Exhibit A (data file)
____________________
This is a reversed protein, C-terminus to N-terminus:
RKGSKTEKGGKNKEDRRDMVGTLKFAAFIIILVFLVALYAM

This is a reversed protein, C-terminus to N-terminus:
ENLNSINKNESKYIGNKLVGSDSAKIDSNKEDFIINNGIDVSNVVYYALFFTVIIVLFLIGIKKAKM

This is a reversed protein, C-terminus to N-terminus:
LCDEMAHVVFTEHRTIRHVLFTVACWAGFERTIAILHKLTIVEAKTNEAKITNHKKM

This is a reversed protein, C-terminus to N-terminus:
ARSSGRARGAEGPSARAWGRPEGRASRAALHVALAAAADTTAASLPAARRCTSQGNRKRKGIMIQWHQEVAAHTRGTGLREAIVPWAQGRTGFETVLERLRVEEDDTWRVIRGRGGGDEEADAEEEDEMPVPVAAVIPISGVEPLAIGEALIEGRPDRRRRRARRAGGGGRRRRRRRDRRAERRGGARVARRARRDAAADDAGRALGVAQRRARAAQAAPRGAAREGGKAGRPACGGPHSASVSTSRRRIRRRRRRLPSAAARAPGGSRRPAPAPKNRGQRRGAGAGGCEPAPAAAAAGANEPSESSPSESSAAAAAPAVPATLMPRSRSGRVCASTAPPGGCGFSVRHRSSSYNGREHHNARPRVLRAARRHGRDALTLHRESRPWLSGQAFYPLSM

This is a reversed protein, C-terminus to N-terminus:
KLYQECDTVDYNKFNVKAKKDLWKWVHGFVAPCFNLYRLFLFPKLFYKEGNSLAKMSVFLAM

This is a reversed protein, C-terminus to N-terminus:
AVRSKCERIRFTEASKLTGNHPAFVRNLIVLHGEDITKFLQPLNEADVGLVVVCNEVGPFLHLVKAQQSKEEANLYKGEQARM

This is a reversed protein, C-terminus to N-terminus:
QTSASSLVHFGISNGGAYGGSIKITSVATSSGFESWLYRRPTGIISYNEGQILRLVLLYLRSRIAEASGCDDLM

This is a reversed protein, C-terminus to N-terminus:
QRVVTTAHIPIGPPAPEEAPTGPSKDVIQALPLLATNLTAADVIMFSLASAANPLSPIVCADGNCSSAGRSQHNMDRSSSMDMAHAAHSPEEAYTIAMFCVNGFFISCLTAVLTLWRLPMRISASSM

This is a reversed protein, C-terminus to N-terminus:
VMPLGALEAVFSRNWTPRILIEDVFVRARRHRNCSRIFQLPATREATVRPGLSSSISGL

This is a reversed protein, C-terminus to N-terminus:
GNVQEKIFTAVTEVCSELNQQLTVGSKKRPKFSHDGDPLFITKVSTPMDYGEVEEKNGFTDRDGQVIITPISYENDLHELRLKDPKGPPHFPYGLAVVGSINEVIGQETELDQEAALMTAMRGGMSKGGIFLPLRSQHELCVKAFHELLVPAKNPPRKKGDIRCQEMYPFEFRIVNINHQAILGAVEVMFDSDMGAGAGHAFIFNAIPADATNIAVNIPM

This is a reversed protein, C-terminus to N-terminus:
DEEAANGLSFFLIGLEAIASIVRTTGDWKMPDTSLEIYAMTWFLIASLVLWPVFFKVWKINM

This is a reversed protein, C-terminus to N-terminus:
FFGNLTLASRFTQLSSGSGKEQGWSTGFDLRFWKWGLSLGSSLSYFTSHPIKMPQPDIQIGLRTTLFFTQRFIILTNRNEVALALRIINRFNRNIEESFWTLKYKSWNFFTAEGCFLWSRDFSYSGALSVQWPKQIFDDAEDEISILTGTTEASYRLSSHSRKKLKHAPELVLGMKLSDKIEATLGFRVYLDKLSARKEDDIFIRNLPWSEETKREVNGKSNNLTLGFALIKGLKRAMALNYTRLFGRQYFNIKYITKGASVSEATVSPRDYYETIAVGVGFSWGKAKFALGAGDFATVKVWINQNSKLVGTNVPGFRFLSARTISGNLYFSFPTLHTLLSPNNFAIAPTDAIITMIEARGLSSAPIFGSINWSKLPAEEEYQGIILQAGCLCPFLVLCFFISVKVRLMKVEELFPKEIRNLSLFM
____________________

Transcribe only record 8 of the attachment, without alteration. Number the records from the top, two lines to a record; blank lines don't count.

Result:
This is a reversed protein, C-terminus to N-terminus:
QRVVTTAHIPIGPPAPEEAPTGPSKDVIQALPLLATNLTAADVIMFSLASAANPLSPIVCADGNCSSAGRSQHNMDRSSSMDMAHAAHSPEEAYTIAMFCVNGFFISCLTAVLTLWRLPMRISASSM